Ten biggest elk hunting mistakes

By Gary Lewis

Gary Lewis Books and DVDs

You may wonder what my qualifications are for writing about elk hunting mistakes. "What makes you think you're so smart?" you may ask. Well, I hunted nine seasons before I tagged my first elk. Nine years of blown chances, and missed opportunities make me the expert. Plus, I've hunted with some of the other masters in the field.

One fellow used baby powder, the stuff you sprinkle on a baby's bottom, to check wind direction. I think his plan was to make the elk think we were busy changing diapers so that they would relax and let us stalk them.

My best ever elk hunt mistake happened the morning I walked right by a six-point bull. My partner spotted it and made the shot when the bull tried to sneak away from me.

Sometimes you can make all the mistakes in the book and still end up with your elk. Then again, you can do everything well and never see an animal. That's hunting. Minimize your mistakes and you maximize your chances of eating fresh elk steak. Over many seasons of elk hunting these are the top 10 errors I have seen elk hunters make. Lest you doubt my qualifications, I have made each of these mistakes myself.

10. Leaving binoculars in the backpack.

There is no substitute for good binoculars. Wear them in a harness on your chest where you can grab them at a moment's notice. Use your binos to cover more ground than you can reach on foot.

9. Leaving the call in your pocket.

Undisturbed elk communicate with mews, whines, chirps, bugles, and other sounds. Learn how to make the sounds elk make and you can fool the herd into thinking you're one of them.

8. Going back to camp for lunch.

You may need every minute of daylight before you get your opportunity. Carry your lunch with you and hunt all day.

7. Hunting with the wind.

Big game animals sometimes second-guess their vision and hearing, but they don't wait around for another whiff of danger. Use a feather tied to the barrel or a squeeze bottle of unscented powder to make sure you have the wind in your favor.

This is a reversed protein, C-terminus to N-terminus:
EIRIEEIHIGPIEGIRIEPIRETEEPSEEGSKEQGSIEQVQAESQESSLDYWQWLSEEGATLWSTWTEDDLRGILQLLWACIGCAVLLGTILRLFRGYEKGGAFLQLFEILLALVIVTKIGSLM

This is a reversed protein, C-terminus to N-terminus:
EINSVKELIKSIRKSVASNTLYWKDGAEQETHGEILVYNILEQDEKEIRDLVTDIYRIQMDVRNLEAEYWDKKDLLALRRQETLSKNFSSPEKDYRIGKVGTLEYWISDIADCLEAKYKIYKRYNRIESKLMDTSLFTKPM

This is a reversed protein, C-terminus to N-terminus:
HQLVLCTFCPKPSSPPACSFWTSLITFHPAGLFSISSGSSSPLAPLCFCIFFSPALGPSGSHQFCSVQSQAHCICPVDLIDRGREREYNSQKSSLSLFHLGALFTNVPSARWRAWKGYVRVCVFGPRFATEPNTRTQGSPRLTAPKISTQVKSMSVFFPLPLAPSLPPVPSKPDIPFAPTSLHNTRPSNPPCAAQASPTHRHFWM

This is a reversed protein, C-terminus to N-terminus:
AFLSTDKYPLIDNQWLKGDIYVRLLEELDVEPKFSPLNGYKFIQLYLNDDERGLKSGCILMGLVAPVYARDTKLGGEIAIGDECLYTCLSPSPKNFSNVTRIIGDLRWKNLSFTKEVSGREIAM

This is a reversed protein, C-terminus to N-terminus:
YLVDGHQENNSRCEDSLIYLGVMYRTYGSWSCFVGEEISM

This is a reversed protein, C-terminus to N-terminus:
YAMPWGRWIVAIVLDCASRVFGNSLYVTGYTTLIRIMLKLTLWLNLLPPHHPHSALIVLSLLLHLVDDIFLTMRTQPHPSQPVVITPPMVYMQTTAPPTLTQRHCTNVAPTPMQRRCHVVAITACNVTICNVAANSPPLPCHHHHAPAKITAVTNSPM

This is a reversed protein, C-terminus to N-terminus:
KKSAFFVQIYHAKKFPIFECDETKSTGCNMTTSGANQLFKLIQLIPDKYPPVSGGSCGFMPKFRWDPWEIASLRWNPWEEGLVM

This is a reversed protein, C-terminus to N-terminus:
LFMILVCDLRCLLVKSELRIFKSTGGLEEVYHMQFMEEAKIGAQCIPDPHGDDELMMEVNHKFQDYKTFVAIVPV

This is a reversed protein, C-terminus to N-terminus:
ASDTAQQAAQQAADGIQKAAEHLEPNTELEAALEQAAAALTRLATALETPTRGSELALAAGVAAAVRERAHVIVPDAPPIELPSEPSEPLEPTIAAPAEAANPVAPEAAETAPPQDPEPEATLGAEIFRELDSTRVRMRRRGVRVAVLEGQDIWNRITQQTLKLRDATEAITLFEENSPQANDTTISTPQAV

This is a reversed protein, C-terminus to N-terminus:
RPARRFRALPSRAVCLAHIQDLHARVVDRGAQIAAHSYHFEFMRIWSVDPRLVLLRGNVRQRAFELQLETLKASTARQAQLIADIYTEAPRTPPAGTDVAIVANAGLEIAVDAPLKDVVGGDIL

6. Hunting too much country.

Once you have located habitat that holds elk, don't try to see it all. Spend your time watching the benches and saddles that elk use to travel from place to place.

5. Trying to be too quiet.

Herd animals, elk are used to the noise of other elk. If you step on a branch, make a cow call. If the wind is right, the elk will believe you are simply another one of the group and go back to feeding.

4. Educating the elk.

Elk are quick to learn. Don't practice elk calling in camp and don't bugle from the truck. When you reach the spot you plan to hunt, don't slam the door of the pickup.

3. Hunting with the wrong people.

One of my friends is Pessimistic Pete. Six hours into a hunt, he decides that this season will end like every other one, with no elk meat in the freezer. He's right, because he packs up the second morning and goes home. If you hunt with Pessimistic Pete, take separate vehicles or hide his keys.

2. Letting someone else plan your hunt.

You may recognize Flaky Phil. He has pack mules and a secret spot. He'll take you deep into the backcountry, he promises. "Just buy the tag and show up," he says, "and I'll handle the rest." You call him the week before the season and he's forgotten all about it and made plans to re-roof the garage.

1. The biggest mistake of all is to stay home.

Maybe you don't have the vacation time. Hunt on the weekend. Maybe you're worried you won't find the herd. You won't know unless you go.

And Sometimes...

Last season, a friend of mine bought a Cascade elk tag and found a piece of some of the thickest, steepest habitat on the wet side of the Cascades. He couldn't have picked a more difficult place to hunt. The first weekend, he fell on his rifle and broke his scope. Instead of giving up, he returned the following week with another rifle. He hiked in to a dark, timbered bench and sat along an elk trail.

After a few minutes, he bugled. A bull answered from across the canyon. He began to cow-call, imitating a bull surrounded by a herd of contented females. That was too much. In came the bull, ready to drive his rival out on the tips of his antlers. My friend grabbed his rifle and made the shot that dropped his first-ever elk, a big five-point. Yes, he made mistakes, but he stayed in the woods.

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